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Drunk Punk Ecology: School Bar at 5 Years
School's booking manager Liu Fei on the bar's guiding philosophy (hint: booze 'n' rock'n'roll) ahead of their 5th anniversary bash on Saturday
By Apr 24, 2015 Nightlife
So I was at School Bar the other day, getting drunk, watching bands, as I have done approximately 200 times in the five years they've been open. School's booking manager/usually drunk front-of-house Liu Fei was there, as he often is, and he said to me, "Hey man why haven't you answered those interview questions I sent you a week ago?" Oh yeah, one of those "too busy to switch to my dictionary app" WeChats that ends up slipping through the cracks. To be honest, I'd totally forgotten that School Bar is celebrating its 5th anniversary this Saturday. For a live music fiend like me, it's that odd sensation of "Holy shit, it's been 5 years already?" while simultaneously feeling, "Hasn't School been around forever?" Of course, I was going to shows in Beijing long before they opened, but I can't imagine Beijing's live music scene without School at this point. It's just one of those places. Crucial.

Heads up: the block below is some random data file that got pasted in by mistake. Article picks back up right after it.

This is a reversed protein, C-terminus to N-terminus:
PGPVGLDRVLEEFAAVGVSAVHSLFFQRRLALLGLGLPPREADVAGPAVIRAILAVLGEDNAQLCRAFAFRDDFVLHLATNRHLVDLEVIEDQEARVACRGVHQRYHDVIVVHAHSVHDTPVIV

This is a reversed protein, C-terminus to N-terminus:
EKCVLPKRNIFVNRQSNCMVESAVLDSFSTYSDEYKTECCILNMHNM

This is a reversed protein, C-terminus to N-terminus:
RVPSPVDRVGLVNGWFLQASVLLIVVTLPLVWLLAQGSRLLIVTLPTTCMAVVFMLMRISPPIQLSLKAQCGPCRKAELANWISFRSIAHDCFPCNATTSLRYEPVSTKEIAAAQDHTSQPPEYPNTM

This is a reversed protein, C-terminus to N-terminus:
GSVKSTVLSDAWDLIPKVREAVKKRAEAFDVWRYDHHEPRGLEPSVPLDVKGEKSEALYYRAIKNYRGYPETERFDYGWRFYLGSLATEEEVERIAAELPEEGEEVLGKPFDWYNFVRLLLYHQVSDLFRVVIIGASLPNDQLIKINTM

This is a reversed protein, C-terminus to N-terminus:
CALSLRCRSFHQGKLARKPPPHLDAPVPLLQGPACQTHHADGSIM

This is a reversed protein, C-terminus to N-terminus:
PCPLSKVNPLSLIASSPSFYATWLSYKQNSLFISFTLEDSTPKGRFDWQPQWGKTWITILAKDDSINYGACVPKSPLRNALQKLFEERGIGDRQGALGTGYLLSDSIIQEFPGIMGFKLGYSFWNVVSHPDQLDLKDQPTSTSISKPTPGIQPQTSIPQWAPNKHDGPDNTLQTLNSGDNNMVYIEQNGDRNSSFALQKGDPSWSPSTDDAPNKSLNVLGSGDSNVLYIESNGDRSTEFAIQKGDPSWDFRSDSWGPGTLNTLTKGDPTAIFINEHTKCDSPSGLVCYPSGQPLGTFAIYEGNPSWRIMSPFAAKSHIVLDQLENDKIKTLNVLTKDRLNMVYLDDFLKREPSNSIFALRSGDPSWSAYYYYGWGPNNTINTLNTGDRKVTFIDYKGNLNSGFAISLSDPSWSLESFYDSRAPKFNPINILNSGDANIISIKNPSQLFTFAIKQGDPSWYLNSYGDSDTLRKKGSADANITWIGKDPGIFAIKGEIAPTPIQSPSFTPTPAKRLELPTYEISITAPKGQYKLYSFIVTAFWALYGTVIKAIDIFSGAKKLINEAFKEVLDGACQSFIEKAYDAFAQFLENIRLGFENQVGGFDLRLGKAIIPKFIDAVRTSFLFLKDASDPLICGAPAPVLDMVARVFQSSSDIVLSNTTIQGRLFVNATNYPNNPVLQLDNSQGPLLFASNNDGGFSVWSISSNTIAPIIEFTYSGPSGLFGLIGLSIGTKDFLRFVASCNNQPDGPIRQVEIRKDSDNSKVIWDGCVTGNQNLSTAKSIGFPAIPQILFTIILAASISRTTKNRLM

So I was pretty drunk on Wednesday at School and I said to Liu Fei, "Ok dude give me a beer and I'll do that interview right now, pardon the spelling mistakes, but quid pro quo, you gotta do an interview with me for SmartBeijing. Like, immediately. I need an article for Friday." So here's Liu Fei on School's illustrious five-year history of boozing, bashing, and bolstering the true spirit of Beijing rock'n'roll:


"Dr." Liu and his Human Centipede

SmartBeijing: Wow, hard to believe it's been five years since School opened. So can you tell the story of how it started? Who were the original co-founders?